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Dusk sets in over the U.S. Capitol building hours before U.S. President Barack Obama is set to deliver his State of the Union address to a joint session of Congress on Capitol Hill in Washington, January 24, 2012.JONATHAN ERNST/Reuters

With the election over, the White House and the U.S. Congress can now get to work on preventing the country from hurtling over the "fiscal cliff" – and that is good news for Canada.

Hundreds of billions of dollars worth of tax cuts and spending programs are set to end automatically at the end of the year unless the two branches of government can reach a deal to avoid that. Withdrawing so much money from the economy, so suddenly, would likely throw the United States into serious recession, according to the International Monetary Fund and numerous economists. It would cut roughly four percentage points off annual economic growth at a time when the world's largest economy is growing at a rate of about 2 per cent.

A deal must be cut before the new Congress is installed in January . The entire world is watching, especially after last year's fiasco in which Democrats and Republicans fought until the 11th hour before reaching an agreement to raise the federal government's borrowing limit.

The fiscal cliff matters a great deal to Canada, and not just because 70 per cent of the country's exports go to the United States and the two economies are so interwoven.

"A strong U.S. economy is very important for the world," said William Robson, president of the C.D. Howe Institute in Toronto. "We want the U.S. to be strong in every sense."

For months, the U.S. economy has been held back by an unusual wave of uncertainty, spreading nervousness among businesses and consumers everywhere, including Canada.

The end of the election campaign clears at least some of that anxiety. U.S. companies are sitting on nearly $6-billion worth of cash, delaying key investments because they're so worried the economy might slide back into recession.

"Economic uncertainty is choking the economy, simply because there is no clear path for monetary or fiscal policy," pointed out economist John Makin of the American Enterprise Institute in Washington. "Only when the Federal Reserve and lawmakers begin to take steps to reduce the uncertainty will the U.S. economy begin to show signs of growth."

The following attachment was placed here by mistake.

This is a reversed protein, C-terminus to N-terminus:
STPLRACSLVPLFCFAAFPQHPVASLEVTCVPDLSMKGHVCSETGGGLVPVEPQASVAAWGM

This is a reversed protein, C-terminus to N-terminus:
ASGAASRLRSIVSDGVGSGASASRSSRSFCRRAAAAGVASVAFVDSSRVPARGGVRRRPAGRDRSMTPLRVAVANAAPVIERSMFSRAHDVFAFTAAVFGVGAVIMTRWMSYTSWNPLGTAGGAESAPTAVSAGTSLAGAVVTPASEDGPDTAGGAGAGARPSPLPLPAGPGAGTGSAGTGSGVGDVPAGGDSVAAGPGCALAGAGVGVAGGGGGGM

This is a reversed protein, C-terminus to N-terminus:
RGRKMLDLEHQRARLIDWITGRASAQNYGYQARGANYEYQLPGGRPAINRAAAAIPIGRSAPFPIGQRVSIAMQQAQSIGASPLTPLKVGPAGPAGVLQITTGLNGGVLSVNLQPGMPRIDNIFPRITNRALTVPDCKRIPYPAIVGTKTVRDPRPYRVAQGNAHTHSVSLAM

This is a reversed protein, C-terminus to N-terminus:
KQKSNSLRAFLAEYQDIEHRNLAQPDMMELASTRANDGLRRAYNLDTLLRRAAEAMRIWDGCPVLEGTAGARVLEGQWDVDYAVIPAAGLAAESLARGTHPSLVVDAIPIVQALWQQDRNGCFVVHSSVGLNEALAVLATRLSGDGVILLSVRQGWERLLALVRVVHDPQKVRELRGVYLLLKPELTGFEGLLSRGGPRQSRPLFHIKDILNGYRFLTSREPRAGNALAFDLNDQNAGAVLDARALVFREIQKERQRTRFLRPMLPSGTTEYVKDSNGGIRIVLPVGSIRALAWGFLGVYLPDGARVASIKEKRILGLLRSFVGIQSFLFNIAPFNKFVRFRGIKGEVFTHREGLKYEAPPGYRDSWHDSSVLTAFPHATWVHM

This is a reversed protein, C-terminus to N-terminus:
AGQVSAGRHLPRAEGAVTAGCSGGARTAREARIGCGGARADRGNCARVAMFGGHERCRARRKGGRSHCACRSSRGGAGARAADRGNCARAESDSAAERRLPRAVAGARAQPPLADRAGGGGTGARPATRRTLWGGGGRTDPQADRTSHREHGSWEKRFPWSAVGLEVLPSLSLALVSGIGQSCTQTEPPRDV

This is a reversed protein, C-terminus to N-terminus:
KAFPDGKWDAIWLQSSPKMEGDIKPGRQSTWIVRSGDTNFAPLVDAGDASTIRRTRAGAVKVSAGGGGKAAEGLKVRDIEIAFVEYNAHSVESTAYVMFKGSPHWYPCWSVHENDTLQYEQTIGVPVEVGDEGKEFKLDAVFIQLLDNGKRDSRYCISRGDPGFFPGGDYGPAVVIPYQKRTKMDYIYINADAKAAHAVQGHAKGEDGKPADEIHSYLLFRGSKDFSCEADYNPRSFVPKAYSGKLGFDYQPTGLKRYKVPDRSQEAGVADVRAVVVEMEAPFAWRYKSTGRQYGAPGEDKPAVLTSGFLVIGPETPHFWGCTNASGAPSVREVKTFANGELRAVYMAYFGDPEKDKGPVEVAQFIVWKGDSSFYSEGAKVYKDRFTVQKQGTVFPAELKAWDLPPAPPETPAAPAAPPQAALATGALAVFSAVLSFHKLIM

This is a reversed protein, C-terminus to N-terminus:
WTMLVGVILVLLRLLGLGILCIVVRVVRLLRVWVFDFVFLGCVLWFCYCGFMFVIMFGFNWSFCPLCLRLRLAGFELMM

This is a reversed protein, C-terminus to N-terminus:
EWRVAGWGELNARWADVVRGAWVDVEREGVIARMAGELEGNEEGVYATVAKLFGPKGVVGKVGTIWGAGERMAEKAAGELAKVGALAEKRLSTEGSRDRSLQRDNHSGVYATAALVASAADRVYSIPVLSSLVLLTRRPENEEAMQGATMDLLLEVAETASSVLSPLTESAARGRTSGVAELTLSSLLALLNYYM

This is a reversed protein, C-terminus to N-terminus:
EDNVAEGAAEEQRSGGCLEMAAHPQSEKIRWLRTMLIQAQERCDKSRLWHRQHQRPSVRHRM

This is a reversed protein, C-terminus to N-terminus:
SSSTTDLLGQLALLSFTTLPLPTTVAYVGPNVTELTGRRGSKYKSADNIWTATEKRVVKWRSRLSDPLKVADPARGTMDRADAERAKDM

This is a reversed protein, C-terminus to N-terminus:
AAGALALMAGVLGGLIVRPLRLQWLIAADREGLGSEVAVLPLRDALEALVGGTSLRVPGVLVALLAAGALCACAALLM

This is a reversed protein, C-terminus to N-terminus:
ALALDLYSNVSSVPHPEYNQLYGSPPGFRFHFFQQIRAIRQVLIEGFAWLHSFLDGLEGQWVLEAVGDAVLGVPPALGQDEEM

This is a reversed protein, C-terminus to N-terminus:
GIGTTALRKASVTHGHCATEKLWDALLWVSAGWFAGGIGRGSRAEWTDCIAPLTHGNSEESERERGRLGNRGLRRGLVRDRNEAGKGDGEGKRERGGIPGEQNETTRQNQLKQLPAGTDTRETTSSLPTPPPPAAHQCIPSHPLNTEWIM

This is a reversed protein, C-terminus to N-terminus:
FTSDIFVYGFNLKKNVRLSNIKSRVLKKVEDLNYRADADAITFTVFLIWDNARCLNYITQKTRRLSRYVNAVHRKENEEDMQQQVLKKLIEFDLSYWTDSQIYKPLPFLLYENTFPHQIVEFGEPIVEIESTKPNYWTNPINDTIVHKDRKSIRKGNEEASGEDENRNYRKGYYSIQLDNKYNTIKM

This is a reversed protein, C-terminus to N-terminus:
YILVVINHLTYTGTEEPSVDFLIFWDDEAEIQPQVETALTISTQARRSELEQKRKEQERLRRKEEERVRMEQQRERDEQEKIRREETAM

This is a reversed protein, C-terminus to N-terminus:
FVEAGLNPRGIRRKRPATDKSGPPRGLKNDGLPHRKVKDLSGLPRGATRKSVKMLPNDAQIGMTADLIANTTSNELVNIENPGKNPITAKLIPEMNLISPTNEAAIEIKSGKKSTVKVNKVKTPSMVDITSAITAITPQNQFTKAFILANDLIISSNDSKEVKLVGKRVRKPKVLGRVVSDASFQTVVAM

A new Congress and a fresh mandate for the White House creates an opportunity to find a better route to reining in the country's $1.1-trillion budget deficit and slowing the growth of its debt, now $16-trillion (U.S.).

"There's a window that opens," the C.D. Howe's Mr. Robson said. "They can talk substance. The opening is there."

But Doug Porter, deputy chief economist at the Bank of Montreal, pointed out that it will likely take months before a longer-term plan is in place to manage the debt. "The fiscal cliff will still be out there for a few more months," Mr. Porter said.

Even before Tuesday's election, there were signs that the U.S. economy was improving. The long housing slump south of the border appears to be over, the auto industry is doing better, job creation is picking up steam and consumer confidence has reached its highest level since the recession. In a recent forecast, Export Development Canada said the United States would likely grow 2.8 per cent next year, up from 2.3 per cent this year.

That's positive for Canada, where the economy has been steadily losing steam in recent months.

If history is any guide, Canada's economy typically does much better when a Democrat is in the White House. In a recent paper for the Canadian International Council, University of Montreal political scientist Pierre Martin argued that Canada grows faster, exports more, its factories crank out more products and unemployment is lower during Democratic administrations. That's based on tracking the economy as far back as the 1950s.

Prof. Martin said the evidence contradicts the conventional wisdom that the pro-free-trade policies of Republican administrations are better for Canada than the pro-growth policies of the Democrats.

Macroeconomic policies "ultimately matter much more for the health of Canada's economy as a whole," Prof. Martin said in the paper.